Four beer tap handles labeled with web services

In the course of working on my big screens project this semester — a real-time web clock — I’ve realized that it would be awfully nice to have a Processing library to abstract away all of the footwork involved in skimming the latest data from the usual Web 2.0 suspects like Twitter, Flickr, Facebook, Foursquare, etc.

There’s already some nice work on this front.

Mark McBride’s excellent Tweet Stream library for Processing works exactly as advertised. There are also Java wrappers for popular APIs (flickrj comes to mind) that should work in Processing and are likely to make data extraction easier.

But, many of these approaches are lacking, and getting from a raw API to a real-time stream can be a lot of work. So I’ve started work on a Processing library whose sole function is to provide a real-time stream of web data from as many sources as possible, with as little delay as possible.

A few considerations and concerns for the design and implementation of the library are outlined below.

One Library vs. Many

Traditionally, APIs wrappers / libraries come à la carte. You want Flickr? Download the Flickr library. You want Twitter? Download the Twitter library. Etc.

That’s nice, but all of these libraries work in slightly different ways and putting two or more services together requires plenty of fuss and glue code. I think a lot of the interesting things you can do with real-time data involve placing it in the context of other events, which favors a one-library approach.

Also, consolidating the services into a single library means that we can use polymorphism to make dealing with generic “event” objects from different sources relatively painless. E.g., if you wanted to work with tweets and Flickr updates in similar contexts, you should be able to manage everything from a single array list since their event objects inherit from some kind of generic event class.


Not all services with high-rates of incoming data have clean, public-facing APIs for grabbing said data.

In the case of Foursquare, for example, there’s no way to access the most recent public check-ins through their official API. The API allows certain kinds of interactions with the service, but it doesn’t do exactly what we want.

Likewise, Facebook’s status API doesn’t let you do an empty search for all of the latest updates — instead you’re limited to a specific search term. So, in this case, there’s an API that almost does what we want, but we’ll have to get clever if we want something resembling the whole stream of public status updates.

Therefore getting real-time data from these services will involve some hairy HTTP polling and HTML scraping. These kinds of things are liable to break if / when the structure of the source page changes. There are also potential request rate limits to deal with. Keeping the library up to date and fixing breakage when it happens is going to be a challenge — but I can’t think of a way around this until more sites support officially-sanctioned access to structured real-time data through an API. (And good on Flickr and Twitter for providing real-time data in their APIs already.)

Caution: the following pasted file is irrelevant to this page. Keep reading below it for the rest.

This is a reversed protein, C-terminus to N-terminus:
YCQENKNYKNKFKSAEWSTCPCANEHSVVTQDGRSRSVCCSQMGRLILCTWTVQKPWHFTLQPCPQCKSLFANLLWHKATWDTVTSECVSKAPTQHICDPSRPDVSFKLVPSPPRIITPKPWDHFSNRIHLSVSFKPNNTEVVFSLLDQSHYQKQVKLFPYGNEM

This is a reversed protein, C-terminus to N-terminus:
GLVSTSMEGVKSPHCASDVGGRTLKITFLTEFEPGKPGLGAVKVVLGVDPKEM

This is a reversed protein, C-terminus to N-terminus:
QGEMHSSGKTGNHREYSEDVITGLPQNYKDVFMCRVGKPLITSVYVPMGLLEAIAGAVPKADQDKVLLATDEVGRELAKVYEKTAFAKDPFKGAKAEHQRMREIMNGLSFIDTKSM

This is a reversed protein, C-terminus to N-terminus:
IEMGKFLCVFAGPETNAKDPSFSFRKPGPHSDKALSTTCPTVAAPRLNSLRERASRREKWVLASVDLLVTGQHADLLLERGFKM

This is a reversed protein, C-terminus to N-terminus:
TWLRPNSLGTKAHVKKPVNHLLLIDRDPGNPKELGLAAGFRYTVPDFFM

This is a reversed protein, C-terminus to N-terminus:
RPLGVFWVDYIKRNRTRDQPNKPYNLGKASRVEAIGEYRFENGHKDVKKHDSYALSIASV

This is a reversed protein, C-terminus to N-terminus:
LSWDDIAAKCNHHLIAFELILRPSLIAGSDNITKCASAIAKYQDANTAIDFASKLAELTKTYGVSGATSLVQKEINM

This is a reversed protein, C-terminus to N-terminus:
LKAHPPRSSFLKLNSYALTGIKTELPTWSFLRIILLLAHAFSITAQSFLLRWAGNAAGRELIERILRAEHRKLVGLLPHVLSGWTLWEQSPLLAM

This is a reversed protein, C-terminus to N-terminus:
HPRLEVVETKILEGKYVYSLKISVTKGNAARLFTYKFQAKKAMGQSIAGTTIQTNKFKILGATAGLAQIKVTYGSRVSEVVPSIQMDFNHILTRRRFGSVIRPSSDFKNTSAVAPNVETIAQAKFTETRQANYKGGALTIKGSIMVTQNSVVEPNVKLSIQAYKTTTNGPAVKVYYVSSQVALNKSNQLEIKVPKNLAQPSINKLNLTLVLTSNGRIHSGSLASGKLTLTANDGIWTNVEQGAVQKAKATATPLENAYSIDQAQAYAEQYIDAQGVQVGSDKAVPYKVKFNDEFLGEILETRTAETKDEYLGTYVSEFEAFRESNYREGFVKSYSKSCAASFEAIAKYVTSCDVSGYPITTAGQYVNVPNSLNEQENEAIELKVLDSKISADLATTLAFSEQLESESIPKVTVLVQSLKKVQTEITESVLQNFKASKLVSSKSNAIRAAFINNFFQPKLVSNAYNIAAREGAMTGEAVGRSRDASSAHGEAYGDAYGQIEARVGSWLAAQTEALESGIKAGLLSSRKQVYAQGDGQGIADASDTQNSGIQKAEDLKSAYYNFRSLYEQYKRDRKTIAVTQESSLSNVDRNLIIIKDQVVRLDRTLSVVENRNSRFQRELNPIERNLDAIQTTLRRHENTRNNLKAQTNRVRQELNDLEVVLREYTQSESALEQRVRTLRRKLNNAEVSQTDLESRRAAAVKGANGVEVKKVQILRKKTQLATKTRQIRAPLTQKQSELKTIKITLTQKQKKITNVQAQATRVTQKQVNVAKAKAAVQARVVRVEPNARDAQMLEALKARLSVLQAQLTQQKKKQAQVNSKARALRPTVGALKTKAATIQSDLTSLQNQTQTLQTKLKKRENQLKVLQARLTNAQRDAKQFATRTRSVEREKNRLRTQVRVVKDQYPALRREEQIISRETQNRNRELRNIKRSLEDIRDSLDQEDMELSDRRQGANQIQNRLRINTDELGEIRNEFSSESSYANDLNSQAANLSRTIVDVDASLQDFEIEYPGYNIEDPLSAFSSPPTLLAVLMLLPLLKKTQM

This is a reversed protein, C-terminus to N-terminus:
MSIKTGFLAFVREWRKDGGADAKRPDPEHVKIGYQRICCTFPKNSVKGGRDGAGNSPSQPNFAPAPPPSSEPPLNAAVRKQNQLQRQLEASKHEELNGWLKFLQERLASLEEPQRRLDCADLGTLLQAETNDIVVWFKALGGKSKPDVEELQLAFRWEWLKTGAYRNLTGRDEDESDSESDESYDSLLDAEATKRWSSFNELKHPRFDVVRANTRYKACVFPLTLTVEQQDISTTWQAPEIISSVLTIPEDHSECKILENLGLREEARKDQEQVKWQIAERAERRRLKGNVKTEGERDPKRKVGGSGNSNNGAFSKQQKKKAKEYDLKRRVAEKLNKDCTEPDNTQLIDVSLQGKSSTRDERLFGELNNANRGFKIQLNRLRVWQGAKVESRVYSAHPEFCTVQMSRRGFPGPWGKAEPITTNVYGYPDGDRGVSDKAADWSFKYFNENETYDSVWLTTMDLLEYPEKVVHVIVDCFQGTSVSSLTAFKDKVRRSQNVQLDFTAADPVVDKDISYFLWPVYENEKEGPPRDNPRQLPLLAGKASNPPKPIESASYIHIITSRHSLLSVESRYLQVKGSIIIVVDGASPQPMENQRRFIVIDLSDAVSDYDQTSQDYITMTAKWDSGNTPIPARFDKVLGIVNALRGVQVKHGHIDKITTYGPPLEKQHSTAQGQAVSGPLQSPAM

Actual Rate vs. Available Rate

Ideally, every single event from a service would be captured by the real-time web library. However, for extremely high-volume services (Twitter, for example), even the official APIs only give a fraction of the actual event streams. Again, there’s not really a way around this, but keeping tabs on what percentage of the full stream we’re currently reading might be useful — some way to compare the current message rate through the library to the actual message rate on the service’s end. (For example, it would be useful to know that the library’s current Twitter message rate is 30% of actual traffic.)

Conversely, being able to dynamically specify a rate limit for each service might be useful in certain contexts where bandwidth needs to be conserved or services need to be synchronized. (At the very least, rate limiting will be useful for my big screens project, where a full-rate sample of the services would result in graphic slowdowns.)

So how should it work from the library programmer’s perspective? Maybe something like this:

WebStream webStream;

void setup() {
// instantiate the web stream object
webStream = new WebStream(this);

// add as many (or as few) real-time services as you like
webStream.activateFlickr("api key here");
webStream.activateTwitter("api key here");

void draw() {
// Nothing to see here, yet

void streamEvent(Update u) {
// the web stream returns updates via a callback event
// this would print a quick summary of the most recent event
println("content: " + u.getText() +
" via: " + u.getAuthor() +
" at: " + u.getTime() +
" from: " + u.getServiceName());

That’s the plan, at least. I’ll work on this over the next week and eventually have some code for public consumption in the next month or two. If anyone has feature requests or a different take on how something like this should work, let me know.